Learn about how triptans work and who they can help, as well as dosing, side effects, and contraindications.

For many patients with migraine, medication can provide relief from acute symptoms or even prevent a full-blown migraine attack. A common medication family for acute treatment of migraine is a triptan. There are many options for triptans, depending on individual symptoms, how the triptan is used and whether there are any contraindications.

What are triptans? How do they work?

Triptans are a family of drugs used for the acute treatment of migraine. Triptans can be taken orally or intranasally. There are a number of oral triptans, including sumatriptan (Imitrex), naratriptan (Amerge), zolmitriptan (Zomig), rizatriptan (Maxalt), almotriptan (Axert), frovatriptan (Frova), or eletriptan (Relpax). Alternatively, your doctor may prescribe one of the triptans marketed as nasal sprays: sumatriptan nasal spray (Tosymra) or zolmitriptan nasal spray (Zomig).

Initially, these oral and intranasal triptans were studied in the treatment of migraine of moderate to severe intensity and were superior to placebo in those pivotal trials. But they appear to be more consistently effective when used to treat migraine earlier in the attack when symptoms are still mild to moderate.

Who is a good candidate for triptans?

Anyone with migraine—and without contraindications—is a good candidate for triptans. Sometimes they are less effective when patients have daily headache.

Triptans are not effective for all patients with migraine and will not stop every headache, even in those patients who do benefit from the drugs. If the triptan you have been prescribed is not providing relief, it may make sense to move on and try another. It can also be helpful to combine a triptan with another acute migraine treatment for better effect, as well as lifestyle changes for migraine management.

Contraindications to the use of triptans include heart disease (coronary artery disease); a history of stroke; uncontrolled high blood pressure; very long, severe, or hemiplegic auras; and co-administration of certain other medications. Check with your doctor to confirm that any other medications you are taking are safe to use with triptans.

You should also speak to your doctor about triptan use if you are planning pregnancy or breastfeeding, as not all triptans are recommended in these settings.

General dosing considerations for triptans

Discuss your migraine symptoms with your doctor to create an optimal treatment plan. Your doctor will provide instructions for when and how often to take your prescribed triptan.

Generally, patients with migraine will take 1 tablet (or administer 1 spray) for early/mild headache. This dose may be repeated after 2 hours, except for naratriptan and frovatriptan, which can be repeated after 4 hours. It is typically not advisable to use more than 2 doses within a 24-hour period or to use triptans for more than 10 days per month on a chronic basis.

Frovatriptan and naratriptan have a longer half-life than the other triptans, meaning that it may take longer to take effect. It is probably best to use them particularly early in an attack.

The intranasal triptans, sumatriptan nasal spray, and zolmitriptan nasal spray tend to have a faster onset of action than the orally administered triptans. Some patients find that they are more effective than their oral counterparts in treating headaches that have progressed to a higher level of pain intensity. Nasal spray triptans may also be more effective for patients with significant nausea or vomiting or who wake with an attack already established.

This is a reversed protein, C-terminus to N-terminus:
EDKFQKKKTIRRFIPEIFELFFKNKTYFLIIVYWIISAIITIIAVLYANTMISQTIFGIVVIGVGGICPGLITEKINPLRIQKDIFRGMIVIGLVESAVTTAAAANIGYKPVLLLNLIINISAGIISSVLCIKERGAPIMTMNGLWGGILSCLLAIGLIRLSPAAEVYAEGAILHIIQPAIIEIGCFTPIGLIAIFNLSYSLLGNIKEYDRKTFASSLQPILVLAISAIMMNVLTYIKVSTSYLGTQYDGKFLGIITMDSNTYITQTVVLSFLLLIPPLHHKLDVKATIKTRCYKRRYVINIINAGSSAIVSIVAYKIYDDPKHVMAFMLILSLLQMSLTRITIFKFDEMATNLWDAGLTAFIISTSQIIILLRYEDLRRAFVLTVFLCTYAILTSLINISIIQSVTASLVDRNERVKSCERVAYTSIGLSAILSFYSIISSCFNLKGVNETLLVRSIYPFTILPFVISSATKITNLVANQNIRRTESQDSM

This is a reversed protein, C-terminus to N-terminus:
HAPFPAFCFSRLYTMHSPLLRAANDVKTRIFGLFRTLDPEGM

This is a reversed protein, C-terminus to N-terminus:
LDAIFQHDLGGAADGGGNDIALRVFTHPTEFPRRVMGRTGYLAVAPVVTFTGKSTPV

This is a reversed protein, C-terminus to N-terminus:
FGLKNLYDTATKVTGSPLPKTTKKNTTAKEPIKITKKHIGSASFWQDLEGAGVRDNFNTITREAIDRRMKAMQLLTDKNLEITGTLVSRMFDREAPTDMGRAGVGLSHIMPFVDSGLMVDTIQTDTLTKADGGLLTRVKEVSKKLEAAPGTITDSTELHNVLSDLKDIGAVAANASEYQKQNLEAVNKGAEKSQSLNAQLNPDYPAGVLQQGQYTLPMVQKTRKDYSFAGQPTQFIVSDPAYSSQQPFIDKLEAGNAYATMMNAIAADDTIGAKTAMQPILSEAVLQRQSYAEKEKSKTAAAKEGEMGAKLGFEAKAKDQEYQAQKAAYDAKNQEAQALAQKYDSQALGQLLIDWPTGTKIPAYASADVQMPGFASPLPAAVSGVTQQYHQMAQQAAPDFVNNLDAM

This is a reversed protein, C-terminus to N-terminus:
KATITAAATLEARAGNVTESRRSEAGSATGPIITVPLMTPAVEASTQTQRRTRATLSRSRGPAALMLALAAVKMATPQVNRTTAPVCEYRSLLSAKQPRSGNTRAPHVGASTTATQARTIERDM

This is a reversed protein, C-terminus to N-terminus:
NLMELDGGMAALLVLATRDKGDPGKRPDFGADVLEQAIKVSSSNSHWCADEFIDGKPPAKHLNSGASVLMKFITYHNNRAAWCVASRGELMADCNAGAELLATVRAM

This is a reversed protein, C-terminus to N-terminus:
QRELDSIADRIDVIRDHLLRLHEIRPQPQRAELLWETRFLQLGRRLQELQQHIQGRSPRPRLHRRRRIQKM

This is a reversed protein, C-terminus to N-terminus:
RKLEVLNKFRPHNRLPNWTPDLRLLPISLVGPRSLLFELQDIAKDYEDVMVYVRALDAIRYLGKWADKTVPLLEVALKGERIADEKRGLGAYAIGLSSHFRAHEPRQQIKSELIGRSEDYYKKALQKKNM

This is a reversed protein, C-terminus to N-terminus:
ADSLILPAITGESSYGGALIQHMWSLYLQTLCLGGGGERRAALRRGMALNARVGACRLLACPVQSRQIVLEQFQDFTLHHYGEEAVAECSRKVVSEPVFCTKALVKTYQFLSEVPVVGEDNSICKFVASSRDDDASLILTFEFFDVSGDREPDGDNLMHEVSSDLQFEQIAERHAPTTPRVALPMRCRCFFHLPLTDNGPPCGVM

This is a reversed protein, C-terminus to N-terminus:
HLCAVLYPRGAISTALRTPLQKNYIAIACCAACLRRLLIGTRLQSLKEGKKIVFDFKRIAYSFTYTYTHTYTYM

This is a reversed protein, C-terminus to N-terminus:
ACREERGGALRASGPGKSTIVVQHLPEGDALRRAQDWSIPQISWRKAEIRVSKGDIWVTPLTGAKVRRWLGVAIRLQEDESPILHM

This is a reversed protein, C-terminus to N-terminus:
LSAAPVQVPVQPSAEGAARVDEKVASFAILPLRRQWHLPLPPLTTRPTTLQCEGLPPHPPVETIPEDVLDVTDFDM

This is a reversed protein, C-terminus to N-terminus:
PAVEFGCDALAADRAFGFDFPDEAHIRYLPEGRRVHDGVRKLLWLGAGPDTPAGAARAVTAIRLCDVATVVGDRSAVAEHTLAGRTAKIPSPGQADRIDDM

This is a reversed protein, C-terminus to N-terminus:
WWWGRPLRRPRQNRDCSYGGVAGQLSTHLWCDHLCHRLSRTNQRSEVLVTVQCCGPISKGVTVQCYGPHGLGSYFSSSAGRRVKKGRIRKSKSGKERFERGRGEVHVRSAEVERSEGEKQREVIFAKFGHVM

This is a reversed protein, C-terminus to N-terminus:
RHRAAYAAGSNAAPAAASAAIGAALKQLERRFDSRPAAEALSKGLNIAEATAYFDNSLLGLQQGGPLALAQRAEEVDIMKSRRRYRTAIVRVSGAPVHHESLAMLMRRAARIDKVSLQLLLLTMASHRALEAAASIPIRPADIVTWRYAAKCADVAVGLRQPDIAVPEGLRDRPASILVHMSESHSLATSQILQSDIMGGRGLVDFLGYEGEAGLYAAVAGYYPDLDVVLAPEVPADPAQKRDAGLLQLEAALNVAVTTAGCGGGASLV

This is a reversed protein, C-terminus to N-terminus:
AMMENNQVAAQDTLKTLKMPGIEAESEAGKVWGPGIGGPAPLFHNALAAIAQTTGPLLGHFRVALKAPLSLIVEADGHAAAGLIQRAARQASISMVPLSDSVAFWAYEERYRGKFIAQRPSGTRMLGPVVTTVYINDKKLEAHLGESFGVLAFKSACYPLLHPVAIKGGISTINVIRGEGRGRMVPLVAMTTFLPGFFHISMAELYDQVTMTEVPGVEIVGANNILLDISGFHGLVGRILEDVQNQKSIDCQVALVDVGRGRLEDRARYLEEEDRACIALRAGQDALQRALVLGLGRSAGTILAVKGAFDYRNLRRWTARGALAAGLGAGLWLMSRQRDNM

Zolmitriptan and rizatriptan are available in “melt” formulations as well as in tablet form. While the melts may be more convenient (no liquid is required to wash them down) and may be preferred by patients who have migraine-associated nausea, there is no evidence to suggest that they work faster than the tablets. Also, some patients are sensitive to melting ingredients like aspartame.

Side effects and contraindications of triptans

Potential side effects of triptans include nausea; jaw, neck, or chest tightness, pressure or squeezing; rapid heart rate; fatigue; numbness-tingling, especially involving the face; or a burning/flushing sensation over the skin.

While side effects are not uncommon, triptans are a very safe class of medications when used appropriately by the patients for whom they are indicated. Interestingly, side effects seem to be less likely to occur when the triptan is taken early in the migraine attack.

In the past, doctors were concerned about the risk of serotonin syndrome when triptans were taken together with medications that impact serotonin, like many antidepressants. However, more recent studies suggest that this risk is negligible.

Rizatriptan can interact with propranolol and the lower dose of rizatriptan may be used when someone is on propranolol. Triptans should not be used within 24 hours of an ergot-containing medication such as DHE. Most triptans should also be avoided in patients taking MAO-I inhibitors.

Triptans can be a very effective acute treatment for relieving migraine attacks. As with all treatments, we recommend talking to your doctor to find out if an oral or intranasal triptan is right for you.

The American Migraine Foundation is committed to improving the lives of those living with this debilitating disease. For more of the latest news and information on migraine, visit the AMF Resource Library. For help finding a healthcare provider, check out our Find a Doctor tool. Together, we are as relentless as migraine.